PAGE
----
People seem to think “science” is “truth” and objective and free of dogma and opinion, but that’s a rather dangerous delusion that actually leads people *away* from good science.
Here’s a terrific book on Methodological Variance!
Methodological Variance: Essays in Epistemological Ontology and the Methodology of Science, by Pandit, Giridhari LalReport
For any x, there is a philosophy of x. A quick Google search turned this up: http://www.stormthecastle.com/stamp-collecting/articles/the-philosophy-of-stamp-collecting.htmReport
For any “philosophy of x there is at least one philosophy of philosophy of x”.Report
Philosophy of Drinking!
How to Drink: A Classical Guide to the Art of Imbibing (Ancient Wisdom for Modern Readers) by Vincent Obsopoeus (Author), and Michael Fontaine (editor)Report
This is going to seem completely out of left field, but pace Justin’s opening comment there’s plenty of important philosophical writing about crystals too: Aristotle (Meteorologia), Theophrastus (De Lapidibus), Pliny (Natural History), Sennert (Hypomnemata physicae), Leibniz (Protogaea), Steno (De solido inter solidum), Louis Bourguet (Lettres philosophiques sur la formation des sels et des cristaux), Kant (Critique of the Faculty of Judgment), just off the top of my head. People you encounter who don’t know this history and are getting their enthusiasm for crystals from recent New Age sources are at least expressing a sort of late-stage, diluted and demotic interest in natural-philosophical questions that were at the center of philosophical attention until the mid-18th century, concerning, broadly speaking, the forms and powers of natural substances. I myself spend a lot of time trying to work New Agers back, when I meet them, to the historical roots of our shared interests, rather than dismissing them. But even before this work is done, I consider them generally more aware than most academic philosophers of the range of questions in which a philosopher should be expected to take an interest.Report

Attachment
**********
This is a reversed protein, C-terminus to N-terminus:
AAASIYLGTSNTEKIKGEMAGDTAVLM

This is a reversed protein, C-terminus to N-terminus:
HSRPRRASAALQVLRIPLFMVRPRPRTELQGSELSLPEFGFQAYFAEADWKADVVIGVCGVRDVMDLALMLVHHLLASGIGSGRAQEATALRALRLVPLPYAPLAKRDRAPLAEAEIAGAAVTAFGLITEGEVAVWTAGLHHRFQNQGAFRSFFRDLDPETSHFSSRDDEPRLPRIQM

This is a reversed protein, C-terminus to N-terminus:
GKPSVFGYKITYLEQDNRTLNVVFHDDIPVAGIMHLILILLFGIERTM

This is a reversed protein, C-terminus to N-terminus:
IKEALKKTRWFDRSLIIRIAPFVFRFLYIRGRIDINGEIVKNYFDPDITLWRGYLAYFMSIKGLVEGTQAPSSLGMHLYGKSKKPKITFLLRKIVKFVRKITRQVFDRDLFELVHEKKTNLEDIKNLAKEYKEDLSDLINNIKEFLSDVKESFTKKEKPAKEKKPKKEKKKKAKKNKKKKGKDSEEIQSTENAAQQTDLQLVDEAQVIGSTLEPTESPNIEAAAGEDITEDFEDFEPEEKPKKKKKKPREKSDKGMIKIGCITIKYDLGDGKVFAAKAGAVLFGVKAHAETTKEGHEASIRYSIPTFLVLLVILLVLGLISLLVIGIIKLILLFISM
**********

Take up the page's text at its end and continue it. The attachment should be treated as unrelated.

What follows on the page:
Interesting turn of phrase: “I consider them generally more aware than most academic philosophers of the range of questions in which a philosopher should be expected to take an interest”
What sorts of questions are those? And expected by whom?Report
Roughly the same range of questions Aristotle tackled. The “should” is mine, and you can take it or leave it I suppose.Report